How many of you remember learning to ride a bike? How about your first bicycle ride? Can you remember that? If so, write it up for us and send it in. We’d like to include some of those accounts in our e-mail newsletter. To get you started, here is Rick’s account of his first bicycle ride. (Should we call it “The Bicycle Thief”?).
I grew up in a company-owned logging and lumber town at the crest of the Coast Range Mountains in Oregon. The most notable thing about Valsetz (the name derives from a combination of the name of the logging railroad, the “Valley and Siletz”) was that it enjoyed an average of 120 inches of rainfall each year and grew the best Douglas Fir trees within a five hundred-mile radius.
When I lived in Valsetz in the mid-1950s the town had about 1200 inhabitants. Everyone worked logging the woods or at the company mill, the company store, the recreation (“rec”) hall, movie theatre or at the public school. Our town actually had its own little school district as the next closest public school was sixteen miles away over a gravel road. My dad was School Superintendent, taught most high school subjects and coached most sports. Mom was the music teacher. She also taught drama and all levels of high school English. The school was just across the street from our house, which was provided by the company (as were all the houses in town). The street was made of heavy wooden planks hewn from the finest old-growth Douglas fir trees in the world. The planks covered what would otherwise have been an impossibly muddy road. In the fall, before the rains started, the company dump truck drove down the alleys in town dumping freshly cut Doug fir firewood, rich with fir resin and free for the taking.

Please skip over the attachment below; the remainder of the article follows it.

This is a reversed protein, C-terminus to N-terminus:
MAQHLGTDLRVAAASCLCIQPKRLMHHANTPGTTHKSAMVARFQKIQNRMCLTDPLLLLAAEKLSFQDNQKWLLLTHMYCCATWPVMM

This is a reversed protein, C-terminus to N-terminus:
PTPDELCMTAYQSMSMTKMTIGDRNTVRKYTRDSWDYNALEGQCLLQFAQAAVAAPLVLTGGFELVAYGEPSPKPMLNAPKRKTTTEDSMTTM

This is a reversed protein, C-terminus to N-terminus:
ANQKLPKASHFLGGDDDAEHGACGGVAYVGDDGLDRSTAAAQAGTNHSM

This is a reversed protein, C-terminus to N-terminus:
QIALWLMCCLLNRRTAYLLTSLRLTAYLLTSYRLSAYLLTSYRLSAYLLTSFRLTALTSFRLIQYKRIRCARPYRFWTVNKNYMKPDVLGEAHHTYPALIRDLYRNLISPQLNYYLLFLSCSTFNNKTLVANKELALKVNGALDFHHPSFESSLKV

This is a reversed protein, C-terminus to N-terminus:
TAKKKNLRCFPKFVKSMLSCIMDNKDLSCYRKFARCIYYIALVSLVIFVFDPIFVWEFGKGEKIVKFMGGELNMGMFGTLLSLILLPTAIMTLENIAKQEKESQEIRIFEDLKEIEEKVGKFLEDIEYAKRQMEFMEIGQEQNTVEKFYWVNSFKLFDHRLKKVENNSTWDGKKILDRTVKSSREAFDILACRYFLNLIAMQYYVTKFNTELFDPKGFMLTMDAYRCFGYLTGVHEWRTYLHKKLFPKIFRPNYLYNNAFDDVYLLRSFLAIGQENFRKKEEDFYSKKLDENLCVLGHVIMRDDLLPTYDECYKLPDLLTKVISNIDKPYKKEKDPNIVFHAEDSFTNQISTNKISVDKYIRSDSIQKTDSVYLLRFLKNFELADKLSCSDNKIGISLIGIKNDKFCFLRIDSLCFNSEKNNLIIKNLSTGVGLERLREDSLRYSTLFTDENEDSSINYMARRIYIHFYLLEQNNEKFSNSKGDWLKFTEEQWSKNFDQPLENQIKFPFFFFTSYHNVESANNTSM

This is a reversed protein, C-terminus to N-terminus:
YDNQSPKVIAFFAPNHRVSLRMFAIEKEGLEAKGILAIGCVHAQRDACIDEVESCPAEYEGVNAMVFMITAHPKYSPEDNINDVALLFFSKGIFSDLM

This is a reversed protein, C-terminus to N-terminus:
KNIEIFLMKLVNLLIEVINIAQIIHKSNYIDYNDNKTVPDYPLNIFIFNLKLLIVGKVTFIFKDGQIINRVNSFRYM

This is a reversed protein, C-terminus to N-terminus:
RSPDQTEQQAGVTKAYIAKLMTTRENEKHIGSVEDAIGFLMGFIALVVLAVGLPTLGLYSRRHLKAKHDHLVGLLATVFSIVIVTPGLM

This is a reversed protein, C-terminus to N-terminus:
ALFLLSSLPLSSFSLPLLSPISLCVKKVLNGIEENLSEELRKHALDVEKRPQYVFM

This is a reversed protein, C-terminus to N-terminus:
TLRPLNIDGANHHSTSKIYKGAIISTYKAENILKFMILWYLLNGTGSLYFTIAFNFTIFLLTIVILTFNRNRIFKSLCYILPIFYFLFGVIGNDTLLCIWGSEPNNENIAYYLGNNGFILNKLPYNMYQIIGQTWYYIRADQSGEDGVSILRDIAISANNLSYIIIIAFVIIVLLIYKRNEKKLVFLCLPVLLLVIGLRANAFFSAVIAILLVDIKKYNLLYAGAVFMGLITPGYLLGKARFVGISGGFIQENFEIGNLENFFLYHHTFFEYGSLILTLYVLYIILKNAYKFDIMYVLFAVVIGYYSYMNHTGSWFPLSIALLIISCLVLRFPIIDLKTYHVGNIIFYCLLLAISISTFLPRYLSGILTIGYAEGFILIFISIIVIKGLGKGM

Many of the kids rode their bikes to school, weather permitting. Those who lived in the old logging camps on the edge of town had a couple of miles to ride. Nobody locked their bikes since there was no one to steal them. Or so they thought.
We had no kindergarten in Valsetz. Those not old enough to go to school stayed home with their moms. Since my mom worked I stayed with Anna Kolen, our neighbor across the wooden alley. She had seven kids, most in school, so she took in a few children to baby sit. We liked that because her husband, Oscar, was one of the main sawyers in the woods. He was a big man and wore heavy caulked boots. His overalls were so big that when Anna shorted them for him the cuttings made great sailor caps which she sewed for us. The Kolens also were one of the first families in town to get a television set. As I recall we enjoyed Captain Kangaroo first at their house.
It must have been the spring of 1955, when my buddy Bill Miller and I were nearly six (and headed for school in the fall). The great innovation that spring was the paving of the parking lot at the company store and rec hall as well as the school playground which my dad had convinced the
company to do. It was a beautifully paved surface, sloping just enough for the heavy winter rains to run off into the open ditches along the plank road. Sunny spring weather had driven us outside and Bill and I found our way to the collection of bikes in the school yard.
If you’ve taught anyone to ride a bike you know that a smooth, slightly inclined surface is a perfect place to learn to ride without training wheels. If you get on the bike so that both feet touch the ground, and you start to coast, you’ll be riding that bike in no time. Well, indeed, I don’t know who started it but Bill and I picked out a couple of bikes that fit us just about perfectly and we started to coast down that new asphalt and in no time we were pedaling, turning, and headed down the plank-covered sidewalks along main street. It wasn’t long before we had covered every wooden sidewalk in the south end of town. I can still remember the exhilaration I felt as I sailed through that little company logging town, free as a bird – until it came time to go home.
Our lark didn’t go undiscovered for long. Anna was standing in the schoolyard, hands on her hips, as we pedaled back to deliver those bikes. I can’t remember the exact consequences but I expect it had to do with “business end” of an 18-inch long piece of Douglas fir kindling.
I still don’t know whose bike I “borrowed” on that wonderful spring day in 1955 but it sure was a good fit. I do know, though, that about a month later, my sixth birthday present was one of the best ever. It was my sister Sue’s old pink girl’s bike painted blue. What a surprise that was. And what a great summer I had with that bike.